We spent almost five hours at the Anthropological Museum today. It truly is one of the greatest museums I have ever experienced, with many artifacts from the various cultures that exist or existed within the borders of today's Mexico: Olmec, Mayan, Toltec, Aztec (they called themselves Mexica), etc.. Interestingly, it chooses not to deal with cultures (such as the Anasazi) of the areas Mexico lost to the USA in the Mexican-American War, except peripherally. James has a few photos here.
It is a beautiful building with a concrete canopy and fountain over the main central courtyard. The day we went was very windy, so the fountain sprayed on people entering the courtyard, which is how one enters all of the galleries on the ground floor. As we walked through it between galleries, a large group of school children were shrieking with delight at the spraying water. I spotted a kid wearing a Washington Redskins jacket in the Aztec gallery, which seemed pretty funny to me.
The display cases are immaculate and more attractive than I have seen in any museum in the USA or Europe. The explanations are very good, and a lot of them are in English and Spanish.
We came back to the hotel for a rest after the Museum, and then took the subway to an art opening downtown. At 9:15 at night, the subways run every 3 minutes or less. Much better than NYC. They cost about 20 cents and are very quiet, with rubber wheels. The system was designed and built by the French. The stations have a lot of marble, and there was an excavated stone alter in a station where we transferred. There were also public art projects in that same station, with a painter actually working on a mural as we walked by. All kinds of people, from workmen in coveralls to students, stopped to look at the art before going down to the platform.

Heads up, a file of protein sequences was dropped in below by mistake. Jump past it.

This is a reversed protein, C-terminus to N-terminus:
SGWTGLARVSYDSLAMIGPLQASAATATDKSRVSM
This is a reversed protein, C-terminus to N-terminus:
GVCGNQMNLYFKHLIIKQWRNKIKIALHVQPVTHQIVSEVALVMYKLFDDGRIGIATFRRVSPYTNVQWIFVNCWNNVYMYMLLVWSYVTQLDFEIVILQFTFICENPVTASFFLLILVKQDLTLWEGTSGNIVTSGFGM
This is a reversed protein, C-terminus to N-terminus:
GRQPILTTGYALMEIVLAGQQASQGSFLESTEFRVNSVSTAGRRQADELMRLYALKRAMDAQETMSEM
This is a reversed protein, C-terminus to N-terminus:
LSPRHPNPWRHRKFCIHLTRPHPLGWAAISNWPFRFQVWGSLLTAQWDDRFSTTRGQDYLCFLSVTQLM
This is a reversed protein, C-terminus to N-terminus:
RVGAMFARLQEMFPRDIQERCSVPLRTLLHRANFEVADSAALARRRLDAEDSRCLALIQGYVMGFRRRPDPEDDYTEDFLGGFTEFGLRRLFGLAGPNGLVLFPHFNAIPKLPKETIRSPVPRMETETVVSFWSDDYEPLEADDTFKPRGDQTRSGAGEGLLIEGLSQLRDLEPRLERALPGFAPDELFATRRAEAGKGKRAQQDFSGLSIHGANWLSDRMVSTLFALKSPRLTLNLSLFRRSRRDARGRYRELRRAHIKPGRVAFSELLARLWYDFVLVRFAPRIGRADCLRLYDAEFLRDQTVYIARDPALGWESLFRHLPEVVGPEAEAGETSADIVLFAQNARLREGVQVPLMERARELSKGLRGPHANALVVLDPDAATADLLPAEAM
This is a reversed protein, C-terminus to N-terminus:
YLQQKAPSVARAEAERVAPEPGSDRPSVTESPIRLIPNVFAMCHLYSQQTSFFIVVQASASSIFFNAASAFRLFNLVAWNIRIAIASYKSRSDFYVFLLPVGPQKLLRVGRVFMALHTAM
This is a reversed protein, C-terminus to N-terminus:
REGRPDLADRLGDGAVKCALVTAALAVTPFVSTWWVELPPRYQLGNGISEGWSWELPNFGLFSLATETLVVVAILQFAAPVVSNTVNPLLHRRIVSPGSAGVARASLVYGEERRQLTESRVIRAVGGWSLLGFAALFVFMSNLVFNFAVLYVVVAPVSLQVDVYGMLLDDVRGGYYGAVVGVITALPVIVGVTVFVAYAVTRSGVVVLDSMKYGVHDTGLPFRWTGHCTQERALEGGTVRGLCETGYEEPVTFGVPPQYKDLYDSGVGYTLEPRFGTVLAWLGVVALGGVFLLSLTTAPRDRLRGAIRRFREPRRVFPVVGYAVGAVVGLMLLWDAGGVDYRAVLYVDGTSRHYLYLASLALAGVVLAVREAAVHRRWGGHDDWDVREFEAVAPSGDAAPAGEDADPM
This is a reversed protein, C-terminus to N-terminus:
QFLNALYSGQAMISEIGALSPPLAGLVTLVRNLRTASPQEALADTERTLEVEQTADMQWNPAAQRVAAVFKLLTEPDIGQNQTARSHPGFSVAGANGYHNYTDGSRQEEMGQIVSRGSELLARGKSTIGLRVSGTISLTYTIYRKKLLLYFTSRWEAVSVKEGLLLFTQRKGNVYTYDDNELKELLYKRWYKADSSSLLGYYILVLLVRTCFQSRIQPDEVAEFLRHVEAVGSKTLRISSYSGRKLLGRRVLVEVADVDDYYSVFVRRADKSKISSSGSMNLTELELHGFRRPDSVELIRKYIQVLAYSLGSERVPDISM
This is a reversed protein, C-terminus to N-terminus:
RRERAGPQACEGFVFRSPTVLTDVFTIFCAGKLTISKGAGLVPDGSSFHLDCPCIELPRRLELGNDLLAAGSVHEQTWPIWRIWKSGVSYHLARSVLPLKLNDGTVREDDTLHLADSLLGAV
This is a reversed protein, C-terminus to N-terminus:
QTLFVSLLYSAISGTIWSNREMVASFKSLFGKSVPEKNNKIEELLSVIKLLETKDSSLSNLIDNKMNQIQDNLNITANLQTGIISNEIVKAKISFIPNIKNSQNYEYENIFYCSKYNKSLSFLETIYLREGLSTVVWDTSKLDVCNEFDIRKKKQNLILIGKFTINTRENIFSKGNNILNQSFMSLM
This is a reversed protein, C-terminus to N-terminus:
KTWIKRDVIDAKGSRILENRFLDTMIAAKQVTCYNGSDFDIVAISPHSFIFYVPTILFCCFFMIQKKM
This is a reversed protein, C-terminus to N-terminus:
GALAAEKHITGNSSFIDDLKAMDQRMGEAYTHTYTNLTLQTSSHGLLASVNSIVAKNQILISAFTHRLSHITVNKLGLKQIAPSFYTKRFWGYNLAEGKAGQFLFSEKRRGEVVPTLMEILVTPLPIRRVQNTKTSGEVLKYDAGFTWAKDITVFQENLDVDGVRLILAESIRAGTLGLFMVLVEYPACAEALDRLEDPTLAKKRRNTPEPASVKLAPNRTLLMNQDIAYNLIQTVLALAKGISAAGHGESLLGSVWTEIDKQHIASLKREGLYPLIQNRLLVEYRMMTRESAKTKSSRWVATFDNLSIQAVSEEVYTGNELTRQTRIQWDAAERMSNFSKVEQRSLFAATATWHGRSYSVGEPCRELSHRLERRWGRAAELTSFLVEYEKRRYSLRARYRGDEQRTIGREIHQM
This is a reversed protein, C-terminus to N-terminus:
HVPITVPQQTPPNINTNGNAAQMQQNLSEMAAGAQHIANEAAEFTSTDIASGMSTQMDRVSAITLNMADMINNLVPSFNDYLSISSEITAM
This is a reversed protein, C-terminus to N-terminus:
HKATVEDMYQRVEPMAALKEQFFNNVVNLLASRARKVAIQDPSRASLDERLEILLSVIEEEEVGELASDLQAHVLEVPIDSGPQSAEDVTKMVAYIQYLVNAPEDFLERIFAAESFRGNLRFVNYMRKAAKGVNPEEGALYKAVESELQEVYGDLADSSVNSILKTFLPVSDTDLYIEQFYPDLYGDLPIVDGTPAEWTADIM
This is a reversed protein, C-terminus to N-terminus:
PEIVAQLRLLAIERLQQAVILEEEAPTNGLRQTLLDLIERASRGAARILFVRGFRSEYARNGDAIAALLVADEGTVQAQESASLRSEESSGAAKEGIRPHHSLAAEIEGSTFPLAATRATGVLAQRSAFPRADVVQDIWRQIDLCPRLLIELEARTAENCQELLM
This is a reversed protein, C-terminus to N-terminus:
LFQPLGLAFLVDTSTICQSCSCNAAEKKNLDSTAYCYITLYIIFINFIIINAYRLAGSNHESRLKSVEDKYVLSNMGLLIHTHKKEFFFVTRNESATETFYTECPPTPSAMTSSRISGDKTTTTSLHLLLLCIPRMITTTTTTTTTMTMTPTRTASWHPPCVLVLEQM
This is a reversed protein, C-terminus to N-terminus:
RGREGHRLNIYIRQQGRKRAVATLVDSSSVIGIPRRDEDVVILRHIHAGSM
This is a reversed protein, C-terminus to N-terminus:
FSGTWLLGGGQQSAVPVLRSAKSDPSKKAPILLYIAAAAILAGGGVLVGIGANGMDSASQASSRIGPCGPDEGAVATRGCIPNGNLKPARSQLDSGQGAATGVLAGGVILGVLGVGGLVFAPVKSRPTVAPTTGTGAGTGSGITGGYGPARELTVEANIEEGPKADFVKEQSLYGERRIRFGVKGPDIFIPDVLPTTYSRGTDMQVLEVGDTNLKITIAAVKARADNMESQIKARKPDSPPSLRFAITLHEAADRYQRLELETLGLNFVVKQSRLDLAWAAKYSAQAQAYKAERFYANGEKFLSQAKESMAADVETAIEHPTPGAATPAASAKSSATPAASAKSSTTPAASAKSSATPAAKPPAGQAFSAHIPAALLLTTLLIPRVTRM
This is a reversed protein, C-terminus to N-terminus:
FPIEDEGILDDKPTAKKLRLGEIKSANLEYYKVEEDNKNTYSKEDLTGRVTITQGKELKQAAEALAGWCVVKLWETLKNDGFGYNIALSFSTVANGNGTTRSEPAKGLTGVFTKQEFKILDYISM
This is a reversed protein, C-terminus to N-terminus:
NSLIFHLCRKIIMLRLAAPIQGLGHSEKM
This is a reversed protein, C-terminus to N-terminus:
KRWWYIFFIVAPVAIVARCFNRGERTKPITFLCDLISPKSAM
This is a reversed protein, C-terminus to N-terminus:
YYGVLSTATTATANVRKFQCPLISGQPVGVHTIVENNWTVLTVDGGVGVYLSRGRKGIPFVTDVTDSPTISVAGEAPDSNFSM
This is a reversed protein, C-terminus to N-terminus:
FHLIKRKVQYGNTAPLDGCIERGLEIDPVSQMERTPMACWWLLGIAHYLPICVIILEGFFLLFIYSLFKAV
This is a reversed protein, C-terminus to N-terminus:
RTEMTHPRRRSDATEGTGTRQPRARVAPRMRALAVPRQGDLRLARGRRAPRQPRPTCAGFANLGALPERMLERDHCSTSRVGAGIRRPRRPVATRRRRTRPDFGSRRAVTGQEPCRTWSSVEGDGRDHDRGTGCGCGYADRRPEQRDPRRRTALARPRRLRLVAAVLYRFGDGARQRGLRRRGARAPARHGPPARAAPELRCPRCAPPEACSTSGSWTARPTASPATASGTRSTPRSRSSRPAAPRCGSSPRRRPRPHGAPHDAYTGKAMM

The opening was a show of Finnish artists called "Heavy Snowflakes" ("Pesados Copos de Nieve"), at a space called Ex Teresa Arte Actual. It is in a former church just east of the Catredal Metropolitana. Like much of downtown it is sinking, as the area was once a lake, then filled in by the Spanish. The slanted floors and dark atmosphere (all of the work was slides, video, or light/sculpture installations) lent a funhouse feeling. There was a pretty big crowd there, mostly of people in their 20s. Here is one photo a film we saw there by Jari Haanperä. It dealt with the creation of electronic music, using computers and machines meant originally for science, not art. It contained this great line:
Technology won't take control as long as man can misuse it.
We headed to Café de Tacuba for dinner afterward. We took a taxi home, which can be a stressful experience here. The driver didn't want to use the meter and wanted to charge us more than the meter would have calculated. He turned on the meter once we threatened to get out.
On a happier note, there is a level of elegance and style here which is quite wonderful. Mexicans are also more friendly than any Europeans I have met, and much more tolerant of an American trying to learn their language. I often have people correct me when I butcher a word, rather than insisting (which is sometimes the case in Italy or France) that they have no idea what I'm saying.